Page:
Anxious relationships

I came across an article the other day authored by Peter Steinke, noted church counselor. In light of the demonstrations following inauguration of President Donald Trump, it may be of interest. Mr Steinke’s comments regard the relationship of members of Christian Church congregations, but they speak to all situations as you will see.

“All relationship systems become anxious. Anxiety is free-floating. Anxiety is an alarm mechanism. It alerts us to potential danger. Anxiety magnifies differences. It provokes change. It prods and pushes us toward innovation or transformation.

“If anxiety reaches a certain intensity however, it prevents the very change it provokes. It interferes with our ability to think clearly. We lose our head or cool, as we say. We become reactive instead of reesponsive.

“Two types of anxiety may be distinguished; each leads to differing result. Anxiety may be acute or it may be chronic.

“Acute anxiety is crisis-generated; it is situational or time-based. We are suddenly irritated or jolted by some event. In the church family, acute anxiety may come when we have budgetary difficulties, a loss of a pastor, a building program, an influx of new members, or other significant change.

“Chronic anxiety is habitual; it’s always there; even the slightest change or trivial annoyance incites reactive behavior. The automatic alarm system of our mind — meant to be temporary — becomes perfunctory. Chronically-anxious people keep their focus on others. They are easily and quickly hurt. They see themselves as victims.

“Someone has anxiety if it is acute. Someone is their anxiety if it is chronic. Acutely anxious people regain their perspective; they can control their reactions. Chronically anxious people reduce everything to all or nothing; lines are drawn; they blame and falsely criticize; governed by instinct rather than insight, they cannot be stopped by reasoning or appeasement. With the chronically anxious, the contentious issue is not the basis of their reactions. Even if the issue changes, their chimes are still ringing. They keep adding emotional fuel to the fire.”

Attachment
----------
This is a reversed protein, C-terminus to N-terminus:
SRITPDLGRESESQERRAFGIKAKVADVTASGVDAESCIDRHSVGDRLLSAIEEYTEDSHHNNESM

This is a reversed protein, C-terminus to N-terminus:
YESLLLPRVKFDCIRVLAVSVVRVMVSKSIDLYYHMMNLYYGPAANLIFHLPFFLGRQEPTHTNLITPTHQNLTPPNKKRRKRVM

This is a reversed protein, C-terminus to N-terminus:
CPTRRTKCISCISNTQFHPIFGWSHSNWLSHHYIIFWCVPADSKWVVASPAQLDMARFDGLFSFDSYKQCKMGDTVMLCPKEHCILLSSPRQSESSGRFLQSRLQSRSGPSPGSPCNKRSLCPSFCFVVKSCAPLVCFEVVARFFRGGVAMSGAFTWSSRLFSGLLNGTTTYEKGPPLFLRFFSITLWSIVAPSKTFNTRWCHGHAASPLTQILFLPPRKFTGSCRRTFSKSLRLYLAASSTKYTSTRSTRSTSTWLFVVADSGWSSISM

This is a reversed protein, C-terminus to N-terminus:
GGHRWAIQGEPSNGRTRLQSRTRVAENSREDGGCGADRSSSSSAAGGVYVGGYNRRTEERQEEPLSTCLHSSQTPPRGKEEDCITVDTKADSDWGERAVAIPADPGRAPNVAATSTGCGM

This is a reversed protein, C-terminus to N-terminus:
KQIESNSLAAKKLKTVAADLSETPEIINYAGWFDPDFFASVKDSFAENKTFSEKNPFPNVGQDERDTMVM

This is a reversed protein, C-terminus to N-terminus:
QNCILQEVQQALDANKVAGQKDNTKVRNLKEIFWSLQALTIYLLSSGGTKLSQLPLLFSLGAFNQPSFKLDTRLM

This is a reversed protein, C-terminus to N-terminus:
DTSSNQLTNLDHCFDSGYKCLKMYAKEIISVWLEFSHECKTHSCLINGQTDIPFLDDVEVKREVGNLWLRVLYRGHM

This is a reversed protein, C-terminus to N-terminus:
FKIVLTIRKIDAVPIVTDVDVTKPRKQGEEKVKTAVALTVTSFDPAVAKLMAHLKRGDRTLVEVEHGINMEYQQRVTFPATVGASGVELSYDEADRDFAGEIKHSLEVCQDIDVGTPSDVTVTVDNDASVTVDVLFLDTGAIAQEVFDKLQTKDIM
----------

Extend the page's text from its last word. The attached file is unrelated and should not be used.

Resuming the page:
Not a pretty picture. And we saw it nationally in the wake of President Trump’s inauguration. We likely can identify its presence in every day experiences of life here on the Peninsula, and in our church families.

We are a sinful and rebellious people to be sure. Thank God He forgives us all our many sins, in spite of ourselves, for Jesus’ sake. May we hear His word of forgiveness and pray for a change of heart and mind in all things as we walk the road of life.

Noel D. Koss is interim minister of Star of the North Lutheran Church, 216 N Forest Dr, Kenai. 907-283-4153.

More in Life

This photo of Frenchy with a freshly killed black bear was taken on the Kenai Peninsula in the early 1900s. (Photo courtesy of the Viani Family Collection)
Unraveling the story of Frenchy, Part 1

The stories were full of high adventure — whaling, mining, polar bear hunting, extensive travel, and the accumulation of wealth

File
Seeing God’s hand in this grand and glorious creation

The same God of creation is the God that made me and you with the same thoughtfulness of design, purpose and intention

Chewy and sweet the macaroons are done in 30 minutes flat. (Tressa Dale/Peninsula Clarion)
Sophisticated, simplified

When macarons are too complicated, make these delicious, simple macaroons

Michael S. Lockett / capital city weekly
Gigi Monroe welcomes guests to Glitz at Centennial Hall, a major annual drag event celebrated every Pride Month, on June 18.
Packed houses, back to back: GLITZ a roaring success

Sold-out sets and heavy-hitting headliners

Michael Armstrong / Homer News 
Music lovers dance to Nervis Rex at the KBBI Concert on the Lawn on July 28, 2012, at Karen Hornaday Park in Homer.
Concert on the Lawn returns

COTL line up includes The English Bay Band, a group that played in 1980

Marcia and Mary Alice Grainge pose in 1980 with a pair of caribou antlers they found in 1972. The sisters dug the antlers from deep snow and detached them from a dead caribou. (Photo provided by Marcia Grainge King)
Fortune and misfortune on the Kenai — Part 2

In Kasilof, and on Kachemak Bay, in Seldovia and later in Unga, Petersen worked various jobs before being appointed deputy marshal in 1934

“Glimmer of Hope: How Tragedy Sparked a Movement” was published in 2018 by Razorbill and Dutton, imprints of Penguin Random House LLC. (Image via amazon.com)
Off the Shelf: The power of personal voice

“A Glimmer of Hope: How Tragedy Sparked a Movement” provides first-person accounts of the school shooting in Parkland, Florida

Most Read